The wagon was rolling along as smoothly as could be expected until they turned into a section known as Old Town. There, things began to grow wrong. Trad, who’d so far proved a steady driver, was sorely taxed by the narrow, garbage-strewn streets. The horses shied away from one pile and Mirella knew why. Even through the downpour, she could smell blood and the moonlight revealed a severed dog’s head, stiff with rigor. Every ten feet or so, lightening lit up the sky, revealing a violent path.
Whose anger, Mirella wondered, pulsed in the air?
Then, it happened. A bolt as powerful as the one that rocked the castle rocked Old Town and the horses reared. Trad pulled back hard, shouting in his strange language “Hold”, but the opposite happened. The horses fought their bits and suddenly the wagon was careening wildly, dangerously, down the street.
Mirella knew it was a matter of time before she was bumped out and so she moved the basket to her lap and hovered over it, gripping the handle with both hands. It didn’t take long for another crack of lightening to part the sky and when the cart tipped, Mirella flew through the air.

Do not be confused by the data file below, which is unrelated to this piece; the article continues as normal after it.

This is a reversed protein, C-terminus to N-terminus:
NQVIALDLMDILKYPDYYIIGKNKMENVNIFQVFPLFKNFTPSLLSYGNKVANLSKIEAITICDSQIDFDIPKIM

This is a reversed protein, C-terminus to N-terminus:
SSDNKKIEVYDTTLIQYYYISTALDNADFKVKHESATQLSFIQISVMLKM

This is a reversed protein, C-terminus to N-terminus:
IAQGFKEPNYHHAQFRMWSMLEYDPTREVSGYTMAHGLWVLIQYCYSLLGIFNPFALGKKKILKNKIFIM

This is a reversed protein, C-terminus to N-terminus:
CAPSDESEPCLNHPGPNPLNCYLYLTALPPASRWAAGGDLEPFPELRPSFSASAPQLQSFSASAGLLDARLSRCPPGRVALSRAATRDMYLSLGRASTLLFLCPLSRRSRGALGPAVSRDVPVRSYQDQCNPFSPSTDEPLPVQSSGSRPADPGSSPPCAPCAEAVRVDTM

She landed on her bottom in what had once been a puddle but was now a small lake, her soggy clothing absorbing most of the jolt. Had she not seen the horses barreling down the street and heard Trad making guttural noises to stop them, she would have believed that a giant hand had picked her up, put her down in an unlikely spot (hard) and left. The baby hadn’t stirred.
Mirella wasn’t so much upset as at a temporary loss. She knew Trad would come back, the only question was when. At this point, she wasn’t sure if he even realized he’d lost his cargo. She rose and walked out of the water, setting the basket down on the cobbles, and tried to wring water out of her gown. More would soak in, but right now the fabric was so heavy she could hardly walk.
She was wringing out the backside of her hem when she heard the the wagon coming toward her at a fast clip. She hadn’t realized the weight of worry until she felt the relief. She picked up the basket, waving her arms. Trad saw her, nodded his head, and slowed the horses.
But something was wrong.
Lightening came again, thin as web weavings and quick as winks, but it was enough for her to see that the driver was a stranger, a thin man bundled from head to toe in a black coat with a ridiculous turban on his head. Presently, the turban was lopsided. Over his left eye was a patch, and as he got closer, Mirella saw that his right eye was darting wildly.
She took a step back, then two more. The man hopped out of the carriage and came toward her at a stepping pace. He was old, but spry.
“Don’t be shy of Faw Shandy ” he told her. ” Faw Shandy will do you good. A pretty girl like you needs a home.”